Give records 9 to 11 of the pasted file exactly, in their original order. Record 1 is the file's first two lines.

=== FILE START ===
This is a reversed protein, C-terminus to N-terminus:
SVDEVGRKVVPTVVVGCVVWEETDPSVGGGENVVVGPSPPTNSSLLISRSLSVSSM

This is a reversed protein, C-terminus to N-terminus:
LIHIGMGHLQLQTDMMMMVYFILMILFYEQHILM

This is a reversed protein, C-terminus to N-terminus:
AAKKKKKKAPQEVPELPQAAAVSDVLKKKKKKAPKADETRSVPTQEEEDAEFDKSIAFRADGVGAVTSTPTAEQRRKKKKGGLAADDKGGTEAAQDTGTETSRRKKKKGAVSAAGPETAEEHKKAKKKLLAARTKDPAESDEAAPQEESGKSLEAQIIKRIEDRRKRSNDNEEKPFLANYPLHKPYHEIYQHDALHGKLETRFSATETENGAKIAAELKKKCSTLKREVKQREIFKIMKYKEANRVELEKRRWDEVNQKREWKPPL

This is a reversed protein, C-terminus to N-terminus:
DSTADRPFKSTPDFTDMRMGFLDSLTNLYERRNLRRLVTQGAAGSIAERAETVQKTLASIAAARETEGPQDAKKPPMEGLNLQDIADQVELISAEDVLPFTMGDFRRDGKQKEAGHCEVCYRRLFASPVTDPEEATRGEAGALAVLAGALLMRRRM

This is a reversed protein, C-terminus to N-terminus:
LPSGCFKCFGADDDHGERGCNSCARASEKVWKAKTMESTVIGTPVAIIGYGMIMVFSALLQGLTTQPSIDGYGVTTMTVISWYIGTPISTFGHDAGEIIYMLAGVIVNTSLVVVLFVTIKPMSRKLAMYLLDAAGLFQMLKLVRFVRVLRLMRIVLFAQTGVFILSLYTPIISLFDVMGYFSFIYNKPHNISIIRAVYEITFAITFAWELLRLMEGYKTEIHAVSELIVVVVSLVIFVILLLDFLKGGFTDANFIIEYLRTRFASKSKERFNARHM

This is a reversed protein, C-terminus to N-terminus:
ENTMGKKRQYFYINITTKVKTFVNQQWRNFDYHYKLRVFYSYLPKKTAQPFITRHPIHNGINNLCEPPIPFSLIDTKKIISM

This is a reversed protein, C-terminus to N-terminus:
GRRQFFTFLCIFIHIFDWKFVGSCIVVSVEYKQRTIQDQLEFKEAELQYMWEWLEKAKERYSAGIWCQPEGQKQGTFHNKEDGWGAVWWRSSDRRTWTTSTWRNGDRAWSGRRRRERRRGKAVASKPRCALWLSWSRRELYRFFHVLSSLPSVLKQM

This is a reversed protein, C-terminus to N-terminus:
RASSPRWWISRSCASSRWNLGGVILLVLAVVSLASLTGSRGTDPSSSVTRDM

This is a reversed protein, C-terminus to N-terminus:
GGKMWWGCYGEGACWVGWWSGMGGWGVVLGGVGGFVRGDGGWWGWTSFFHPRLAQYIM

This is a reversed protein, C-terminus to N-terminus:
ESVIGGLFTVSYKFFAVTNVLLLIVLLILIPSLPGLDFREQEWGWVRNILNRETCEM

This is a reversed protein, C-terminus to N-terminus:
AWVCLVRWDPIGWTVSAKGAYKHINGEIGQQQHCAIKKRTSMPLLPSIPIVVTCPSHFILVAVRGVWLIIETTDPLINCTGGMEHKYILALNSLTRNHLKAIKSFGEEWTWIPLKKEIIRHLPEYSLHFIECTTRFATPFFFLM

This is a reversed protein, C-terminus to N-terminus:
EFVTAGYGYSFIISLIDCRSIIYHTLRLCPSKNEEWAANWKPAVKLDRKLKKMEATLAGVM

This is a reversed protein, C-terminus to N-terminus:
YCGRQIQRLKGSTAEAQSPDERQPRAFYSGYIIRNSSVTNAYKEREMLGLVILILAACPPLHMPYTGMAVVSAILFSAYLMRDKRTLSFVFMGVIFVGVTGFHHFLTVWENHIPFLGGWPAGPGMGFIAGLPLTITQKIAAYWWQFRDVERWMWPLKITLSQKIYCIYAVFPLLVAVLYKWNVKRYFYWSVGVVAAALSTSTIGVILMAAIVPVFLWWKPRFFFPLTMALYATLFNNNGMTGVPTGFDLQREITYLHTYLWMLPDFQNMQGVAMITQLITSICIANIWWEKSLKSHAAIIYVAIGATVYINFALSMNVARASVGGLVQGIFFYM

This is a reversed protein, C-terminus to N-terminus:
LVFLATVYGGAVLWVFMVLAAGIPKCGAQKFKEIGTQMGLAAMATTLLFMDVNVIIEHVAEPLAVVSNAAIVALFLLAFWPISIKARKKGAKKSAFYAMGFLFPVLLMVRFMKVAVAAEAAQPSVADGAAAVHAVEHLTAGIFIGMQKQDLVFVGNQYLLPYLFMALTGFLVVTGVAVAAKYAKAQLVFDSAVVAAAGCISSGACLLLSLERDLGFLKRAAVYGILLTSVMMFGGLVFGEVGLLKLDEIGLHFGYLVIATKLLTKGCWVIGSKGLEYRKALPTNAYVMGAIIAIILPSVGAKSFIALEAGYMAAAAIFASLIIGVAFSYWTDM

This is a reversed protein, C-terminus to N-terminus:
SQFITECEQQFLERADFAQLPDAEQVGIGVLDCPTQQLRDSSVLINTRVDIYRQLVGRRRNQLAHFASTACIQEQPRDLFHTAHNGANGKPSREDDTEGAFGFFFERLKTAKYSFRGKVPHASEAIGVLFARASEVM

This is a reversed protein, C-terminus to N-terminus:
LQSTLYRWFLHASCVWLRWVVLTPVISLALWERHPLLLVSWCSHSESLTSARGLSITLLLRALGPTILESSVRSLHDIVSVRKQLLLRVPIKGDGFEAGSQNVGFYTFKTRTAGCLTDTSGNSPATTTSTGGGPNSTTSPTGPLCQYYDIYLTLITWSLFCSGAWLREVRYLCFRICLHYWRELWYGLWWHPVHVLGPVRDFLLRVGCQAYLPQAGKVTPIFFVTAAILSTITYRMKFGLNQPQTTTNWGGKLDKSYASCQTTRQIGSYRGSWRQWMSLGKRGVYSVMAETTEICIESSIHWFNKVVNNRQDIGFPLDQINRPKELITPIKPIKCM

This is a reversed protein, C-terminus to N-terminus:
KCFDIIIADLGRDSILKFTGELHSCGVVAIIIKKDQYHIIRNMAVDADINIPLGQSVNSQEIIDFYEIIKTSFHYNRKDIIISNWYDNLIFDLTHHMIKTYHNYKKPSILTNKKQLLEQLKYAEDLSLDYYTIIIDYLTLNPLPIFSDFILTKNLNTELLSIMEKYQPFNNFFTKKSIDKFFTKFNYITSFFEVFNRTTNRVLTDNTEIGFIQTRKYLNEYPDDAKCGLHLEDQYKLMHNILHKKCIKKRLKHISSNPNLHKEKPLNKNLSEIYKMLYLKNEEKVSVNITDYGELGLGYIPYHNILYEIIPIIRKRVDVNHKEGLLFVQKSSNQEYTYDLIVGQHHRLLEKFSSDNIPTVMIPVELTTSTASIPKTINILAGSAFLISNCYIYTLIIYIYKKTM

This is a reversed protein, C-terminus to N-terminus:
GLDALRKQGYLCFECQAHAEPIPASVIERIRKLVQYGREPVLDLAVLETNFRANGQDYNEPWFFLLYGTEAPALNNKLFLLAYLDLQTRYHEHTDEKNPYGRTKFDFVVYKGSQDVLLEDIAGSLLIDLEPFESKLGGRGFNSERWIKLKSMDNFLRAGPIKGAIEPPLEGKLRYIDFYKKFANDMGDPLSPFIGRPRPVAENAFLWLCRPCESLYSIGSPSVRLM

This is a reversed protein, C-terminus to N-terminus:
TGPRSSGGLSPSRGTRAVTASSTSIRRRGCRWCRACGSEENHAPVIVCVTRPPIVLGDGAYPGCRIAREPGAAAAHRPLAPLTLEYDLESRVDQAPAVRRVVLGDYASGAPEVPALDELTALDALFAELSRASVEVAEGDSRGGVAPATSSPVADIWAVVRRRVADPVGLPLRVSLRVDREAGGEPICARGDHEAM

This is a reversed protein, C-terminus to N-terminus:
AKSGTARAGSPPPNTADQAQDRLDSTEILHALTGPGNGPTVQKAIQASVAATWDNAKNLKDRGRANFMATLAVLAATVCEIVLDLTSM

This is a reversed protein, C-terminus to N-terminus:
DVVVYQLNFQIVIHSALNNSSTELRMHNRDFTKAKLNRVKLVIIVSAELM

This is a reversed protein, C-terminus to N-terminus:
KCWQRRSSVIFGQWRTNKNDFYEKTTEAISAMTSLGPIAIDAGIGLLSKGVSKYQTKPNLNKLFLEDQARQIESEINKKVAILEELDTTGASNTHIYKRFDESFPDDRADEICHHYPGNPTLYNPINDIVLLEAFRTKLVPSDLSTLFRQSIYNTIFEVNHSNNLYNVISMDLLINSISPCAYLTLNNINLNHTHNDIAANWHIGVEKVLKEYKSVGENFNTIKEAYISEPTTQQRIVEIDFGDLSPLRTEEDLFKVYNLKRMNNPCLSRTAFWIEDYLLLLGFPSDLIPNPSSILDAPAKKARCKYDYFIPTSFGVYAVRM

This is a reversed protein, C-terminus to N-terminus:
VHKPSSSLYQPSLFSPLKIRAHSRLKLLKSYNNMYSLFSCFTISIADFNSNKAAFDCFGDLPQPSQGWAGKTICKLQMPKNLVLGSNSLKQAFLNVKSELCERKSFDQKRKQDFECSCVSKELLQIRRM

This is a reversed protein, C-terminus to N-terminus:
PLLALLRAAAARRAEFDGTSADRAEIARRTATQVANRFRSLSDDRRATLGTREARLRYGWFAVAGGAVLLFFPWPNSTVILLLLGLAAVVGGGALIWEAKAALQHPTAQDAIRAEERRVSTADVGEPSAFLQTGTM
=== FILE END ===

This is a reversed protein, C-terminus to N-terminus:
GGKMWWGCYGEGACWVGWWSGMGGWGVVLGGVGGFVRGDGGWWGWTSFFHPRLAQYIM

This is a reversed protein, C-terminus to N-terminus:
ESVIGGLFTVSYKFFAVTNVLLLIVLLILIPSLPGLDFREQEWGWVRNILNRETCEM

This is a reversed protein, C-terminus to N-terminus:
AWVCLVRWDPIGWTVSAKGAYKHINGEIGQQQHCAIKKRTSMPLLPSIPIVVTCPSHFILVAVRGVWLIIETTDPLINCTGGMEHKYILALNSLTRNHLKAIKSFGEEWTWIPLKKEIIRHLPEYSLHFIECTTRFATPFFFLM